David is Director of the Human Rights, Civil Rights & Citizenship Program at CAC. He is an experienced constitutional litigator and scholar. He is the co-author of Religious Liberties for Corporations?: Hobby Lobby, the Affordable Care Act, and the Constitution (Palgrave MacMillan, 2014), as well as the lead author of CAC’s Text and History Narrative Series, including, most recently, Perfecting the Declaration: The Text and History of the Equal Protection Clause of the Fourteenth Amendment. His academic writings have appeared in the Yale Law Journal, the Boston University Law Review, the Emory Law Journal, the George Washington Law Review, and the John Marshall Law Review. David has also written commentary for the L.A. Times, USA Today, the New Republic and Slate, as well as numerous legal blogs, including Scotusblog, Balkinization, and ACS Blog. David joined CAC after serving as Program Director of Cardozo Law School's Floersheimer Center for Constitutional Democracy, and as an attorney with the Brennan Center for Justice at NYU School of Law, where he worked with Burt Neuborne on campaign finance and voting rights cases. Previously, David was an Acting Assistant Professor at NYU School of Law and practiced law at Emery Cuti Brinckerhoff & Abady, PC, where he litigated a wide range of constitutional and civil rights cases. David has also served as an attorney fellow for the Center for Reproductive Law and Policy and as a law clerk for the Hon. Rosemary Barkett on the U.S. Court of Appeals for the 11th Circuit. He is a graduate of Yale Law School, where he served as an editor on the Yale Law Review. Before receiving his law degree, David worked as a paralegal for the American Civil Liberties Union, where he helped Kathryn Kolbert prepare the briefs and argument in Planned Parenthood v. Casey. In 1993, David and Ms. Kolbert co-authored an article in the Temple Law Review titled "Responding to Planned Parenthood v. Casey: Establishing Neutrality Principles in State Constitutional Law." David received his undergraduate degree from Columbia University.
Doug is Constitutional Accountability Center’s Director of Communications. From 2010-2016, he served as CAC's Press Secretary. Prior to joining CAC, Doug served as Assistant Director of Communications for the Brady Campaign to Prevent Gun Violence, as well as Media Relations Director for American Rights at Work. Doug’s writing has appeared in several outlets including the Cincinnati Enquirer, New York Times, Washington Post, and POLITICO. Doug’s prior work includes having helped manage the gun violence prevention movement’s response to the massacre at Virginia Tech – which, at that time, had sustained the most fatalities by a single shooter in American history – as well as the media strategy around the landmark Second Amendment cases District of Columbia v. Heller and McDonald v. City of Chicago. Doug is a graduate of the University of Cincinnati with a degree in linguistics (high honors).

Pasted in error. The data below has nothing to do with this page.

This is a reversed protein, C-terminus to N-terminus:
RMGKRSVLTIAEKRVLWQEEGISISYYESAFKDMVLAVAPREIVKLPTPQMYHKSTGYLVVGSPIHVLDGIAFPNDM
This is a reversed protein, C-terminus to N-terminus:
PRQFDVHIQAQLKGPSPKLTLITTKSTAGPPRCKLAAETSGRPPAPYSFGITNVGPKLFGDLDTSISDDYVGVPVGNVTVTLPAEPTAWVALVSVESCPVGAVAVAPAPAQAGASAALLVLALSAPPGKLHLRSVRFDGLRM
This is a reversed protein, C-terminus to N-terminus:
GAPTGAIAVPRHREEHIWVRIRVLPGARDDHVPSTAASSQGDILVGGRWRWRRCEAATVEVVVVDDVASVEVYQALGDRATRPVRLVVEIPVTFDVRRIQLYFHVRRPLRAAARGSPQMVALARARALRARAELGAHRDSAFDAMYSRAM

Before joining Constitutional Accountability Center, Si was Public Policy Counsel to the National Senior Citizen Law Center. Si served as Associate Director of President Jimmy Carter’s White House Domestic Policy Staff (1977-81), as a partner in Powell, Goldstein, Frazer, and Murphy LLP (1981-2002), and as Senior Counsel to Sidley Austin LLP (2002-2006). He is a Trustee of the Center for Law and Social Policy and a member of the Administrative Conference of the United States. His articles have appeared in the Atlantic, the Washington Post, The American Prospect, Roll Call, Slate, The Hill, Newsweek/ Daily Beast, Politico, The New Republic, the Huffington Post, as well as law reviews. Si writes frequently for the American Constitution Society’s ACS Blog and has published several ACS issue briefs, including “Mandatory Health Insurance: Is It Constitutional?”, which was released during the Senate health care reform debate in December 2009, and "The Health Reform Lawsuits: Unraveling a Century of Constitutional Law and the Fabric of Modern Government," published in February 2011. His Atlantic article, “The Most Dangerous Branch?”, has been republished in two anthologies, The Best American Political Writing 2003 Royce Flippin, ed. (Avalon Press 2003), and Principles and Practice of American Politics: Classic and Contemporary Readings, 2d ed., Samuel Kernell and Steven S. Smith, eds. (CQ Press 2003). He graduated from Yale Law School, where he was Note & Comment Editor of the Yale Law Journal.
Kanessa is Constitutional Accountability Center’s Office Manager. Kanessa has more than 18 years of experience in the administrative field and utilizes her vast experience to handle the day to day operations of our office. Prior to joining CAC, Kanessa worked as the Senior Executive Assistant to the Vice President of Policy & Development for Amtrak.